brigades is the first phase of the Army’s plans to transform all of its forces into a
more strategically responsive force that could more rapidly deploy and effectively
operate in all types of military operations.

Army Not Evaluating External Support
as Part of the Operational Evaluation

The Army is not planning to evaluate external support as a formal part of the
operational evaluation. The Stryker brigades’ support structure is limited by design
and lacks the capability to sustain combat operations beyond several days. After
that, the brigade is totally dependent upon augmentation in the form of external
logistics support for replenishment of supplies and much of the vehicle and
equipment maintenance for the brigade. The Army plans to informally assess some of
these external support organizations and processes; but its plans for informally
assessing external support are not documented for DOT&E review.


Stryker Brigades Are Designed to Have Limited
Internal Support Capabilities

Integrating external logistical support with the brigades’ limited internal capabilities
is essential to effectively supporting and sustaining Stryker brigades. Rapid
deployability and sustainability are core operational capabilities the Army envisions
for Stryker brigades. To achieve the envisioned rapid deployability and to be
adequately sustained in an early entry, austere environment, the brigades are


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dependent upon external supporting organizations for replenishment after its initial
supplies are exhausted. The brigades—by design—do not have the level of supply
and transportation support personnel or the necessary equipment to move and
distribute the fuel, water, and other materiel it would need for extended operations.
Instead of stockpiling inventories of ammunition, spare parts, and other supplies—as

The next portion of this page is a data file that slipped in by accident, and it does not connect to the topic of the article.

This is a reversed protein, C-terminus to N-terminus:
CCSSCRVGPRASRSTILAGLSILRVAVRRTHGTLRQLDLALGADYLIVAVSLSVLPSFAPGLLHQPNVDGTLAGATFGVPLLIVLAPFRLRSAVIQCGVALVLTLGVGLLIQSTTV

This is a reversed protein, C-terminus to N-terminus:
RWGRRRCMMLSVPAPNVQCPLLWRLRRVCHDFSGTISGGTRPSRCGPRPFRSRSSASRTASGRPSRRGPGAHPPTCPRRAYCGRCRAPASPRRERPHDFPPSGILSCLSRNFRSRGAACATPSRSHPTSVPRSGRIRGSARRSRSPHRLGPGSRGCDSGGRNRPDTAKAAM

a heavy mechanized brigade would do—Stryker brigades are to sustain themselves in
extended combat operations by having these items delivered from numerous
locations, such as Army depots and theater support bases, where they will be stored
and configured for rapid shipment and distribution to the brigade. External logistics
support personnel and equipment are needed to configure, transport, and distribute
these supplies to the brigades.

External logistics support is also needed to enhance the brigades’ limited ability to
perform essential support functions such as maintenance, supply, and transportation
services. The brigades’ support battalion, as currently designed, has only about one
third of the maintenance support capability of the current support structure of an
Army heavy brigade. It does not have sufficient numbers of maintenance personnel
or the capability to sustain operations without the assistance of external support
organizations and resources.

The brigades are also heavily reliant upon external support provided by contractors
to service and maintain its newly fielded Stryker medium-armored vehicles and
complex digital command, control, communications, and computer equipment.
Contractor logistics support will be needed to support the Stryker vehicles and digital
systems at least until these systems are fully fielded. Because of their importance to
the brigades in combat operations, the Army, through contractor logistics support,
must be able to adequately maintain and support these systems anywhere in the
world. External support personnel and management processes are needed to
coordinate the work of the numerous contractor personnel that will be supporting